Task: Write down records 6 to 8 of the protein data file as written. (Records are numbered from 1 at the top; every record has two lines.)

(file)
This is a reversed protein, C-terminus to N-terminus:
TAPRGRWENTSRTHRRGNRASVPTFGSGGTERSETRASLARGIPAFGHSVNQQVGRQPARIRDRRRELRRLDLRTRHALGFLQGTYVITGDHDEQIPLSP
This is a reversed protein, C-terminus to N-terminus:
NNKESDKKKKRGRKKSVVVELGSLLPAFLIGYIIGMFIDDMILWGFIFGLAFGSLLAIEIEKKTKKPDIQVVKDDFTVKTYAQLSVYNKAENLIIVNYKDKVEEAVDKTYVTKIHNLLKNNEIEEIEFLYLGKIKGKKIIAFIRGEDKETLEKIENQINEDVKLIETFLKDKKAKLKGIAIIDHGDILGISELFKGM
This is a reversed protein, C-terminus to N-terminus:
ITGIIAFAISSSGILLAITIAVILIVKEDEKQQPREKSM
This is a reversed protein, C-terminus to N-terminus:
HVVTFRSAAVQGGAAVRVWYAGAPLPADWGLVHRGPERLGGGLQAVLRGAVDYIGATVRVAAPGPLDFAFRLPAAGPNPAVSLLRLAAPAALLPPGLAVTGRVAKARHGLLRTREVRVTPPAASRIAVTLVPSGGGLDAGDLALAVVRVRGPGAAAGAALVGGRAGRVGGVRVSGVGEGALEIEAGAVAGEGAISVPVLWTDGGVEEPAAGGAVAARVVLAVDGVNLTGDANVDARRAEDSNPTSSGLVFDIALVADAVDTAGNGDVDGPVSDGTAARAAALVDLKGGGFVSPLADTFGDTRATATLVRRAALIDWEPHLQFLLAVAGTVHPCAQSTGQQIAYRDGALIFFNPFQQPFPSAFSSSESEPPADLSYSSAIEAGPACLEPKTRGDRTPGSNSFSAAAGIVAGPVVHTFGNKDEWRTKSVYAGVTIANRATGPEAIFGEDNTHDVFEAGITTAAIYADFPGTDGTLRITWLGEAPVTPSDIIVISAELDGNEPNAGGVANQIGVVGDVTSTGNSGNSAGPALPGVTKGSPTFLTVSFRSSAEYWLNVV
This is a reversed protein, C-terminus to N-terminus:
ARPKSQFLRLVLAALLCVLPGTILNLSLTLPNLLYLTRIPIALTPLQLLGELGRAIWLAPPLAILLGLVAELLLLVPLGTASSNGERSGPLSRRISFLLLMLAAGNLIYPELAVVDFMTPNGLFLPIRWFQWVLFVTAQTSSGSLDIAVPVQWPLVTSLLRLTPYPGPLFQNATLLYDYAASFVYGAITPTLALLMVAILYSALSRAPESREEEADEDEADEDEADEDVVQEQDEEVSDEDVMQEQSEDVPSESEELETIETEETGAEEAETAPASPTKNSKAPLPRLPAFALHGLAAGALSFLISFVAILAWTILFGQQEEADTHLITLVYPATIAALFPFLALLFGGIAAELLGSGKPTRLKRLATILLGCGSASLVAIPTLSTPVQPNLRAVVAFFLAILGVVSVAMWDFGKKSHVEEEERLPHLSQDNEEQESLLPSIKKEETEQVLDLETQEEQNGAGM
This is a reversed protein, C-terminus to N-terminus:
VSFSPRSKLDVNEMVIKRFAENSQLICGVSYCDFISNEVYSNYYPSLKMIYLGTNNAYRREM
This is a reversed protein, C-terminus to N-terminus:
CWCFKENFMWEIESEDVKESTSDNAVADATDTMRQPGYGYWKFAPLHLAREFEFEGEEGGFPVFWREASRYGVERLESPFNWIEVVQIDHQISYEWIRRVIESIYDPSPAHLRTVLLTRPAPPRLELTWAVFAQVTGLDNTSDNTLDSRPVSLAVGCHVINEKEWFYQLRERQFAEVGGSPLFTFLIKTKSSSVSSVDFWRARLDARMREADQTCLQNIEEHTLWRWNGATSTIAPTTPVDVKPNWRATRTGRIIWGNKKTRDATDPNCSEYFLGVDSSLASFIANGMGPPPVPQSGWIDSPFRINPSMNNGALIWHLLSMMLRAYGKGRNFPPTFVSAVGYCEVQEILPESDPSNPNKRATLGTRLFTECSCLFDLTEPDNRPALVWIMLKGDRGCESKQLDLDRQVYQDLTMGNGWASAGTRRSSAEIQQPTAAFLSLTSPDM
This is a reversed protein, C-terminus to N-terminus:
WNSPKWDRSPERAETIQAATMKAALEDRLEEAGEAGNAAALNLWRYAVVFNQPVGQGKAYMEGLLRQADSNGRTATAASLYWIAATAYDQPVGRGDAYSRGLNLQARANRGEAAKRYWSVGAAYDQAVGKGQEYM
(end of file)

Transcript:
This is a reversed protein, C-terminus to N-terminus:
VSFSPRSKLDVNEMVIKRFAENSQLICGVSYCDFISNEVYSNYYPSLKMIYLGTNNAYRREM
This is a reversed protein, C-terminus to N-terminus:
CWCFKENFMWEIESEDVKESTSDNAVADATDTMRQPGYGYWKFAPLHLAREFEFEGEEGGFPVFWREASRYGVERLESPFNWIEVVQIDHQISYEWIRRVIESIYDPSPAHLRTVLLTRPAPPRLELTWAVFAQVTGLDNTSDNTLDSRPVSLAVGCHVINEKEWFYQLRERQFAEVGGSPLFTFLIKTKSSSVSSVDFWRARLDARMREADQTCLQNIEEHTLWRWNGATSTIAPTTPVDVKPNWRATRTGRIIWGNKKTRDATDPNCSEYFLGVDSSLASFIANGMGPPPVPQSGWIDSPFRINPSMNNGALIWHLLSMMLRAYGKGRNFPPTFVSAVGYCEVQEILPESDPSNPNKRATLGTRLFTECSCLFDLTEPDNRPALVWIMLKGDRGCESKQLDLDRQVYQDLTMGNGWASAGTRRSSAEIQQPTAAFLSLTSPDM
This is a reversed protein, C-terminus to N-terminus:
WNSPKWDRSPERAETIQAATMKAALEDRLEEAGEAGNAAALNLWRYAVVFNQPVGQGKAYMEGLLRQADSNGRTATAASLYWIAATAYDQPVGRGDAYSRGLNLQARANRGEAAKRYWSVGAAYDQAVGKGQEYM